• In 2010, the O. Wayne Rollins Foundation made a gift of $15 million to Candler School of Theology that is supporting the construction of the second phase of the school's new building program. In recognition of this gift, the school's first building from phase one has been named in memory of the late Rita Anne Rollins, the first grandchild of the foundation's namesake.  

Donors have shown strong support for the humanities during Campaign Emory.  

• Stuart Rose, a 1976 graduate of Emory's Goizueta Business School, donated a collection of rare books to Emory's Manuscript, Archives, and Rare Book Library (MARBL). The 22-title collection is valued at more than $1 million.  

• Randall K. and Nancy Burkett have donated to the African American Collections at MARBL much of their personal collection of historical African American artifacts, including books, broadsides, pamphlets, funeral fans, photographs and the papers of William H. Scott, who fled slavery at age 12 and went on to be a teacher, minister and political activist.  

• The Andrew W. Mellon Foundation invested $2.4 million in Emory to support the humanities across the university.  

One humanities professor, Patrick N. Allitt, now holds the Cahoon Family Professorship of American History at Emory College of Arts and Sciences, which was endowed during the campaign by Emory College alumna Susan Cahoon, a prominent Atlanta attorney.  

"It is very gratifying to be given the recognition," said Allitt. "Ms. Cahoon has shared with me the way in which her undergraduate history training and her distinction on the Emory debate team gave her some of the skills she has translated very effectively into being a dynamic lawyer. I like the feeling of continuity there and the way in which her success has been invested back into the university which gave her some of those skills to begin with."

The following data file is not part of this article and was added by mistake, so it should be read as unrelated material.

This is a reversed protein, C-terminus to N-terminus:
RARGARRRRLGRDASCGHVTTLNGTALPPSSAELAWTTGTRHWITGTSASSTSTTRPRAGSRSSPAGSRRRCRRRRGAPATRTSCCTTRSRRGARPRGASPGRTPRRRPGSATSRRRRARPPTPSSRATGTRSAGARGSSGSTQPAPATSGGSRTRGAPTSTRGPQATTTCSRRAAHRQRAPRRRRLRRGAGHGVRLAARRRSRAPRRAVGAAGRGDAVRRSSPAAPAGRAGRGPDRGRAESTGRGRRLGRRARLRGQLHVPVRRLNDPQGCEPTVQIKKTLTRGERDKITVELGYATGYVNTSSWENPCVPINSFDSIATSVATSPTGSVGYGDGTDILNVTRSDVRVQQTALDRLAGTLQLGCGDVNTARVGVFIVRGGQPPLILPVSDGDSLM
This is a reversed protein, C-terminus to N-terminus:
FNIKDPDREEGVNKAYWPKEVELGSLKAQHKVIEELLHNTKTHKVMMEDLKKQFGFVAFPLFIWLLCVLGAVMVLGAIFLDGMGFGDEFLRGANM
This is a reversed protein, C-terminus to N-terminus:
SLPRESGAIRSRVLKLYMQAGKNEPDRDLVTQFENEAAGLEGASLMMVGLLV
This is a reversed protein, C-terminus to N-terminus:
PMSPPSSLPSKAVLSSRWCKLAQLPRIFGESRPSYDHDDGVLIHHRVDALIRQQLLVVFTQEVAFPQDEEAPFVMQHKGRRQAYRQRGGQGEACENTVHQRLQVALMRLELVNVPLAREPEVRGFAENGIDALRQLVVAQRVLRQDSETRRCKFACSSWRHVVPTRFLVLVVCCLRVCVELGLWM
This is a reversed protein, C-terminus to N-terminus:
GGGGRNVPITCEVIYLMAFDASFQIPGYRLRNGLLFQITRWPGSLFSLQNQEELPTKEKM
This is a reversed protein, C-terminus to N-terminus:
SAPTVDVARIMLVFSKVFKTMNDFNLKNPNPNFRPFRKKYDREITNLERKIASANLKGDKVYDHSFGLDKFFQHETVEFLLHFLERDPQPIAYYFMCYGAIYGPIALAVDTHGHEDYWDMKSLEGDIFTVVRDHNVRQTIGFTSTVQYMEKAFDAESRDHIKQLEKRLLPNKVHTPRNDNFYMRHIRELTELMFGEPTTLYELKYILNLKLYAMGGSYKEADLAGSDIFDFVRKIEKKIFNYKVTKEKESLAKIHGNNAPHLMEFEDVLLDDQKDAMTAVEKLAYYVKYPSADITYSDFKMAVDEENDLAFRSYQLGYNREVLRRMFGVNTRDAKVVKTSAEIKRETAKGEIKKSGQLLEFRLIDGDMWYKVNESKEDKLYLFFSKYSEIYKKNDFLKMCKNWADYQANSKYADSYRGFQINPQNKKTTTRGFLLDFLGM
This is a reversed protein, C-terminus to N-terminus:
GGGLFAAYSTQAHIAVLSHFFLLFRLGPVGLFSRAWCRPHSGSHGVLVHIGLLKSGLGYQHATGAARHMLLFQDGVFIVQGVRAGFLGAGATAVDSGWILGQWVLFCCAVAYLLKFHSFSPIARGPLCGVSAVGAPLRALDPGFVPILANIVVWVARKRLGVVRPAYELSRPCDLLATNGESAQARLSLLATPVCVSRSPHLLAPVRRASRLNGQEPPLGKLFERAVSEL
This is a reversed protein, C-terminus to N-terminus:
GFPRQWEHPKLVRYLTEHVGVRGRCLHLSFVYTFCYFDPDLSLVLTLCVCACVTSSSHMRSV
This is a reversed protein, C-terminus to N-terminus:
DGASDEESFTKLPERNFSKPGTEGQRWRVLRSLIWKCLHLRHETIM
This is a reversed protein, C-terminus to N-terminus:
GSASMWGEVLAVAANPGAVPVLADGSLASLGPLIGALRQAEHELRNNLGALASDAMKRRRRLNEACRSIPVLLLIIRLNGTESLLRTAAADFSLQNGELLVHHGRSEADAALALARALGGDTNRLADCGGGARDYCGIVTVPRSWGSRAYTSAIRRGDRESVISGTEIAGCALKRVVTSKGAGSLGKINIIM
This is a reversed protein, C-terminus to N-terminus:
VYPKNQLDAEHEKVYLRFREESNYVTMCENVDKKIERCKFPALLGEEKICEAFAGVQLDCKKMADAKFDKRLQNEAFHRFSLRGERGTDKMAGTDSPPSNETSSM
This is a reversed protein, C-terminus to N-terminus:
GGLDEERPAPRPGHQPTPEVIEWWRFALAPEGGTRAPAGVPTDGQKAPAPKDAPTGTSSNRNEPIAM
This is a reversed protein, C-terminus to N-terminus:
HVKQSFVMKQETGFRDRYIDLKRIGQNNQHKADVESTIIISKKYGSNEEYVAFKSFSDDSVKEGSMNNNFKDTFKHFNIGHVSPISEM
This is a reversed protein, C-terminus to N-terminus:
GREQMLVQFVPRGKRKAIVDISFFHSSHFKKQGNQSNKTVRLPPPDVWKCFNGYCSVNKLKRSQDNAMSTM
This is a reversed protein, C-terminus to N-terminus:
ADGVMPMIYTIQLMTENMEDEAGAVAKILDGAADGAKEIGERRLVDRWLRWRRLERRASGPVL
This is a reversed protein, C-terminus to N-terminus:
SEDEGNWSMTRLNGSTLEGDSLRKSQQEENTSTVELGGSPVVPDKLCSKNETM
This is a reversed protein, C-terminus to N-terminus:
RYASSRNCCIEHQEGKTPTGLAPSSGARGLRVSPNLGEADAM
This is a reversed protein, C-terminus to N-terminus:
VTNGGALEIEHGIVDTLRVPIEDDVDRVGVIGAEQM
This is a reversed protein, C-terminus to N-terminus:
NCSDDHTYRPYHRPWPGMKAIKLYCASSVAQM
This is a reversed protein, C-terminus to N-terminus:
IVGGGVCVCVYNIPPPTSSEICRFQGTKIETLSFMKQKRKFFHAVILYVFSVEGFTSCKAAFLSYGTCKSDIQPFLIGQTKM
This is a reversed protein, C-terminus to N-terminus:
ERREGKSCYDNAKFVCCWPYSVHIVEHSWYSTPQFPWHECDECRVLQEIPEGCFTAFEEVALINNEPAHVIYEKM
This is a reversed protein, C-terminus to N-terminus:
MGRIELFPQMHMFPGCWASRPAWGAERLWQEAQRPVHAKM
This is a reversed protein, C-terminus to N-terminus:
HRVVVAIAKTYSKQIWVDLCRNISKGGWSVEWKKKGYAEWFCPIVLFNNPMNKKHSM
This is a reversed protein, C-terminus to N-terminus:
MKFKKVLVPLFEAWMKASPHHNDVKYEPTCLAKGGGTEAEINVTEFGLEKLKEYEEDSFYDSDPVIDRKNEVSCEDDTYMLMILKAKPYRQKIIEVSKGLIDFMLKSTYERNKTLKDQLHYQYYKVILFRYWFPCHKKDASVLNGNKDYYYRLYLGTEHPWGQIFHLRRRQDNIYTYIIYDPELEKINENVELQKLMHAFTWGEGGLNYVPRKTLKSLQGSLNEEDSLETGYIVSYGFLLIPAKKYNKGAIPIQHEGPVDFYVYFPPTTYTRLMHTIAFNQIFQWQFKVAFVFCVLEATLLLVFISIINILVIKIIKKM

Investments in research are helping scientists unravel the mysteries of the most challenging health issues of our time.

• Atlantans Sarah and Jim Kennedy and their family foundations gave $5 million to Emory University for innovative research projects to address Alzheimer's disease.  

• Jean and Paul Amos of Columbus, Ga., committed $4 million to name the Movement Disorders Research Program in Emory School of Medicine and to launch research and clinical trials, recruit scientists and train fellows.  

• A $5 million commitment from the Wilbur and Hilda Glenn Family Foundation to the Winship Cancer Institute of Emory University named the Glenn Family Breast Program and established a fund to support patient care, research, education and community outreach.  

Donors have shown a commitment to support Emory's mission to create, preserve, teach and apply knowledge in the service of humanity.  

• The Bill and Melinda Gates Foundation have invested more than $55 million in Emory's work in global health. Grants have gone to the Rollins School of Public Health and its Center for Global Safe Water, the Nell Hodgson Woodruff School of Nursing, the Emory Global Health Institute and HIV/AIDS vaccine research through the Yerkes National Primate Research Center and the Emory Vaccine Center.  

The steady growth in personal giving reflects a growing culture of philanthropy at Emory, says Wagner.  

"Throughout Campaign Emory, alumni and friends have chosen to invest in Emory's key priorities toward the greater good. The power of private philanthropy can be seen in every building, classroom and patient care facility throughout Emory as we work to enlighten the mind, heal the body and uplift the human spirit. The benefit of each gift lives in the potential of every student, researcher and faculty member to change the world for the better," Wagner says. "Emory's many supporters have created a lasting legacy, building a culture of philanthropy that will live on at Emory, keeping us moving forward for generations to come as we continue to seek opportunities to make significant contributions to the world."